# How fast do you need to go for a drop?

Here’s a great question from our remote coaching student Stefan in Switzerland.

One last question to the drops and speeds: Is this reasoning right: given all things equal with the drop except its height,  I could approach all drops smaller or higher with the same speed I‘ve been using now? With higher drops I‘ll land longer with smaller drops I‘ll land shorter? but other than that it‘s the same?

Stefan

First of all, here’s the drop Stefan’s been hitting.

Regarding our remote coaching, Stefan says:

This is so awesome. I‘ve been working with you for about a year now and have reached skills I thought would take me 2-3 years if at all (at my age you never know how fast you progress. – turning 44 tomorrow :-)). And I always felt safe with you. So Kudos to you for breaking things down so well and being a great coach!!!!!!!!”

Now my response:

—   —   —

Stefan,

This is such a great question. I’ve been thinking about it all day (including when I was doing a sweet ride).

Let’s assume this drop has a smooth, infinite landing.

In the simplest of terms, a drop is rollable if it is not as tall as your arm is long. You can ride a rollable drop at a full range of speeds from very slow (walking speed) to as fast as you want.

If a drop is taller than your arm is long, it is not rollable. If you’re coasting and not doing some permutation of a wheelie drop or a hop off the end, you need a certain amount of speed. This speed prevents the front wheel from dropping too much before the rear wheel takes off, and it gives you a somewhat flat flight trajectory.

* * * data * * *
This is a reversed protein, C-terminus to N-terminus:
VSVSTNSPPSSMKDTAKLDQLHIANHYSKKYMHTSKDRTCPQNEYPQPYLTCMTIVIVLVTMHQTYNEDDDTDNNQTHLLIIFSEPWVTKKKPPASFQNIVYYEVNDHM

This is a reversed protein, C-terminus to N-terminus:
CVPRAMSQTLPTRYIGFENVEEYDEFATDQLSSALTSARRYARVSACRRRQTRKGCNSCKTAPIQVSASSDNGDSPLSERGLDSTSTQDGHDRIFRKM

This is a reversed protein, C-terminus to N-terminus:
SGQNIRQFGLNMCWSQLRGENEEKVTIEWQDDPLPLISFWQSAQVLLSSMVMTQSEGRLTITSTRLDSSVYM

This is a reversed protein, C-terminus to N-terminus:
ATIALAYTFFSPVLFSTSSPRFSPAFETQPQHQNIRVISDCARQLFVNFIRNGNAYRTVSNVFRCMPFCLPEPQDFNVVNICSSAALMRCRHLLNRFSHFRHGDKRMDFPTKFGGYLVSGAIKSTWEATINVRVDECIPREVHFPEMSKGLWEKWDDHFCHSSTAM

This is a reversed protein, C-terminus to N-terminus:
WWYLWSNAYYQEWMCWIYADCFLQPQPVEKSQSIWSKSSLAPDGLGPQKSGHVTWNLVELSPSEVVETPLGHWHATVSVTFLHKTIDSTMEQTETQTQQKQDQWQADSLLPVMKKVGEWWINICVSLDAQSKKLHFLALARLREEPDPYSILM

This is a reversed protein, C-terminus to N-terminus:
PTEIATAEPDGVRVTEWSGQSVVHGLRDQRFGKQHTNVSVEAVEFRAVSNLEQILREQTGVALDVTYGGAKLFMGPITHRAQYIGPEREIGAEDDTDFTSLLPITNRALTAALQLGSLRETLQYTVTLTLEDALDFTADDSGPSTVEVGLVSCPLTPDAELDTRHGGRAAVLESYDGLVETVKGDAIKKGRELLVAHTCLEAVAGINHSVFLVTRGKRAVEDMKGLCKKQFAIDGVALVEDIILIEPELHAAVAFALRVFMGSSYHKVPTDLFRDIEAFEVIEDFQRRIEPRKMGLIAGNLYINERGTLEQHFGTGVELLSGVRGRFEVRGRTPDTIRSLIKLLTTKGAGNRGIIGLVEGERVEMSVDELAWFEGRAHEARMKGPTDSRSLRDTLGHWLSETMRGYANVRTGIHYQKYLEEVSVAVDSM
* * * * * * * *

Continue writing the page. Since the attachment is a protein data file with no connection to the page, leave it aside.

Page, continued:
Basically, the faster you go the more level and flat the bike will stay, and the easier/safer the drop will feel. The speed you’re using now is appropriate.

I agree that “non-rollable” minimum speed is the same whether the drop is 3, 4, 5 or 6 or more feet tall.

In your video you’re hitting the medium drop. As long as you execute with the same perfect technique, I think you can ride the large drop.

But how fast is correct?

I can’t just say “Hey Bro, just ride at some random speed and send it” or even “My intuition says 8 mph is about right; go for it!” That’s not how I roll, so how about this logic:

When you leave the takeoff, your bike is angling down about 22 degrees. You’re able to handle this angle well. For this sort of drop, once you have the muscle memory, you can let the bike do what it wants and let your hands follow the bars.

Assuming a “normal” wheelbase of about 1,170 mm, that means your front wheel is dropping about 44cm.

When you account for acceleration due to gravity, it takes 0.3 second for the front wheel to fall 44cm.

If you’re traveling 1.171m in .3 second, you’re going 3.9 meters/second or 14 kph or 8.7 mph.

So that seems like a good minimum speed. About 8 mph. Pretty crazy how well the intuition works!

Does that make sense?

Lee

2 replies
1. moose says:

Love the math you put in to this one! Some great ‘back of the envelope’ calculations that maybe a few of us nerdier readers (caught me) might have to start thinking about when not out at the trails. Soon my wife will be finding even more index cards with random math on them around the house and have to laugh when she realizes what I’m up to.